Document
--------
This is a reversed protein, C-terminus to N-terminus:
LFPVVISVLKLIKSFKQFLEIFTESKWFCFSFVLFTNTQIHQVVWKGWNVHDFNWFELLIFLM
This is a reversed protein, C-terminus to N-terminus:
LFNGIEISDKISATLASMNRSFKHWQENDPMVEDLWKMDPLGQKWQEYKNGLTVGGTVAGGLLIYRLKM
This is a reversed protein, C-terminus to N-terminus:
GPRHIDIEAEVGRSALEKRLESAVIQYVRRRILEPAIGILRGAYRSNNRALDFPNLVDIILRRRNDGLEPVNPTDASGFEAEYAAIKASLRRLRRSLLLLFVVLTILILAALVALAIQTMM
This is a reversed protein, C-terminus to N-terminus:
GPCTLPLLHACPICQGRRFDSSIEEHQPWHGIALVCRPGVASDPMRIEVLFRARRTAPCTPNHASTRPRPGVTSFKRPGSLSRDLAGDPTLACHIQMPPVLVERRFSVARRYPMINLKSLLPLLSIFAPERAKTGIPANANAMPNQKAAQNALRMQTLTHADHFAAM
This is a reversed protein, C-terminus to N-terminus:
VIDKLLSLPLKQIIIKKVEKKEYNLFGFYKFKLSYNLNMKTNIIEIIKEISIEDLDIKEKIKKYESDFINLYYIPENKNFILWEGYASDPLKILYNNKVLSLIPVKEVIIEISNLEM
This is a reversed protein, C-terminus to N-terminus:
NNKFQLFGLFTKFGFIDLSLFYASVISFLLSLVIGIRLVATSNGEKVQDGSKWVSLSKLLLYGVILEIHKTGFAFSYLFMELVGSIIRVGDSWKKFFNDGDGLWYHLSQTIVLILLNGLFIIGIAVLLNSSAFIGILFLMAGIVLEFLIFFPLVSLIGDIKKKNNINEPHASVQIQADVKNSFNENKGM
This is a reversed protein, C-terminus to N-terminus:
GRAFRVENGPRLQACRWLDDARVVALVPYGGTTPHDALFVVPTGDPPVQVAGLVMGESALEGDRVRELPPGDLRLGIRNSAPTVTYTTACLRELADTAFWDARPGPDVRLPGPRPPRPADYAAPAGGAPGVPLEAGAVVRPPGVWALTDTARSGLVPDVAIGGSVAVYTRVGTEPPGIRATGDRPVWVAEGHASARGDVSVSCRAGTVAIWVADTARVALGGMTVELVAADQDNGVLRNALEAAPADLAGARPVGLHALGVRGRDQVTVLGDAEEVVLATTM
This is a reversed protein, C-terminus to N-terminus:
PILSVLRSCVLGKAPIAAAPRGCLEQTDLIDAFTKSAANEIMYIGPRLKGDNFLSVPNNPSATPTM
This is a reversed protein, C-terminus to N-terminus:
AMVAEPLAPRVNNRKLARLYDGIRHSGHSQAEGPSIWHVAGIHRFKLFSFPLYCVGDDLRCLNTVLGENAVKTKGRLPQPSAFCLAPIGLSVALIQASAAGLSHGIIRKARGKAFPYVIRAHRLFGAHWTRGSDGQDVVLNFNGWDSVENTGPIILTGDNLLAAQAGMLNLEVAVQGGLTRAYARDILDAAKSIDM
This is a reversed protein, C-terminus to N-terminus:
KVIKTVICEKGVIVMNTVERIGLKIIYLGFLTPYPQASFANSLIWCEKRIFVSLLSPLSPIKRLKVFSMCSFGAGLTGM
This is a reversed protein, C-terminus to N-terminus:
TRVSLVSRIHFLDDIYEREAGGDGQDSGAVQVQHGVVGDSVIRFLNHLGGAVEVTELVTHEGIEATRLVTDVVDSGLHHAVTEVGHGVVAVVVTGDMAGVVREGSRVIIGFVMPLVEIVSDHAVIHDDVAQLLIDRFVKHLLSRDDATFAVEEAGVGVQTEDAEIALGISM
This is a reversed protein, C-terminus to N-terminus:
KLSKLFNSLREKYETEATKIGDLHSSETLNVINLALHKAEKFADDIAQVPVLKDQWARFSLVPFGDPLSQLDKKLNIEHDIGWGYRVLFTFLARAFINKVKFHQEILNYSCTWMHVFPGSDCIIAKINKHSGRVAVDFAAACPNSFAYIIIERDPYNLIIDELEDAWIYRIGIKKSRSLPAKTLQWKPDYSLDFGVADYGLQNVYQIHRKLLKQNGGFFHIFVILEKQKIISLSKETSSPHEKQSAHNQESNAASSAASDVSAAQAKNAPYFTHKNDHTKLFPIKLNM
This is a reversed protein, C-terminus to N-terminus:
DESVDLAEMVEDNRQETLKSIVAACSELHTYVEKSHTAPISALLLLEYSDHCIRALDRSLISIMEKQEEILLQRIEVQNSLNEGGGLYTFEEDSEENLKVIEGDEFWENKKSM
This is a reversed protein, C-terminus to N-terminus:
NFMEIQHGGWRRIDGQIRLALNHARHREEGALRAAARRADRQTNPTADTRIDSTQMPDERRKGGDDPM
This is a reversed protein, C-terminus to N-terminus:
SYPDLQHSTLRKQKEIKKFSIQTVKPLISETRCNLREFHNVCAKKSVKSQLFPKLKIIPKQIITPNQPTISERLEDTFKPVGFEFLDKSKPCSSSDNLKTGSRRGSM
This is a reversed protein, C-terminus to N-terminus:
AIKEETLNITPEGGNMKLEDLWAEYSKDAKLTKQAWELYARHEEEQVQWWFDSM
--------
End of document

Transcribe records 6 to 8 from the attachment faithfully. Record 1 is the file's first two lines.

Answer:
This is a reversed protein, C-terminus to N-terminus:
NNKFQLFGLFTKFGFIDLSLFYASVISFLLSLVIGIRLVATSNGEKVQDGSKWVSLSKLLLYGVILEIHKTGFAFSYLFMELVGSIIRVGDSWKKFFNDGDGLWYHLSQTIVLILLNGLFIIGIAVLLNSSAFIGILFLMAGIVLEFLIFFPLVSLIGDIKKKNNINEPHASVQIQADVKNSFNENKGM
This is a reversed protein, C-terminus to N-terminus:
GRAFRVENGPRLQACRWLDDARVVALVPYGGTTPHDALFVVPTGDPPVQVAGLVMGESALEGDRVRELPPGDLRLGIRNSAPTVTYTTACLRELADTAFWDARPGPDVRLPGPRPPRPADYAAPAGGAPGVPLEAGAVVRPPGVWALTDTARSGLVPDVAIGGSVAVYTRVGTEPPGIRATGDRPVWVAEGHASARGDVSVSCRAGTVAIWVADTARVALGGMTVELVAADQDNGVLRNALEAAPADLAGARPVGLHALGVRGRDQVTVLGDAEEVVLATTM
This is a reversed protein, C-terminus to N-terminus:
PILSVLRSCVLGKAPIAAAPRGCLEQTDLIDAFTKSAANEIMYIGPRLKGDNFLSVPNNPSATPTM